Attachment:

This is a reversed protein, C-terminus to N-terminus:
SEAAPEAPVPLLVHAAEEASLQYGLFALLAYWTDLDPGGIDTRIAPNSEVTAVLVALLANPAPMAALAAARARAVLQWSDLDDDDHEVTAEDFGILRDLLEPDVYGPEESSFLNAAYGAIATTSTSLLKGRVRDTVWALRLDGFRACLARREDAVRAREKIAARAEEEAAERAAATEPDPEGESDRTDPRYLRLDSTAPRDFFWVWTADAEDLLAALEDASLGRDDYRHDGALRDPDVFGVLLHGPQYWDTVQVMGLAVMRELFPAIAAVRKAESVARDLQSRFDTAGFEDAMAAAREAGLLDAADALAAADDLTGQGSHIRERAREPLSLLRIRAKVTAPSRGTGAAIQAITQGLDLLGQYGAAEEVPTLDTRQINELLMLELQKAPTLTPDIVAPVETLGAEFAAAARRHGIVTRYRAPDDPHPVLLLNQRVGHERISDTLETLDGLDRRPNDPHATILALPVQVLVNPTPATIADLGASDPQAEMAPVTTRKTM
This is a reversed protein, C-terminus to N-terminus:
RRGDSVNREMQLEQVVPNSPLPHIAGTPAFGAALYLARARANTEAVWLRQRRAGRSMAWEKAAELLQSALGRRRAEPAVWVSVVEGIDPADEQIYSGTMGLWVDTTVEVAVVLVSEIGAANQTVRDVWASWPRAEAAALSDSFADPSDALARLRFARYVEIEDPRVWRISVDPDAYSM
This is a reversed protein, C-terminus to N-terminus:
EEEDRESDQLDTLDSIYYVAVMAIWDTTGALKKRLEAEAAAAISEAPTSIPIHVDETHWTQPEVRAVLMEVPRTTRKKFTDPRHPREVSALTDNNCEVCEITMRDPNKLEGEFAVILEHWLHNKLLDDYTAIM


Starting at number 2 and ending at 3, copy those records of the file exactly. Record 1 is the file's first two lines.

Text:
This is a reversed protein, C-terminus to N-terminus:
RRGDSVNREMQLEQVVPNSPLPHIAGTPAFGAALYLARARANTEAVWLRQRRAGRSMAWEKAAELLQSALGRRRAEPAVWVSVVEGIDPADEQIYSGTMGLWVDTTVEVAVVLVSEIGAANQTVRDVWASWPRAEAAALSDSFADPSDALARLRFARYVEIEDPRVWRISVDPDAYSM
This is a reversed protein, C-terminus to N-terminus:
EEEDRESDQLDTLDSIYYVAVMAIWDTTGALKKRLEAEAAAAISEAPTSIPIHVDETHWTQPEVRAVLMEVPRTTRKKFTDPRHPREVSALTDNNCEVCEITMRDPNKLEGEFAVILEHWLHNKLLDDYTAIM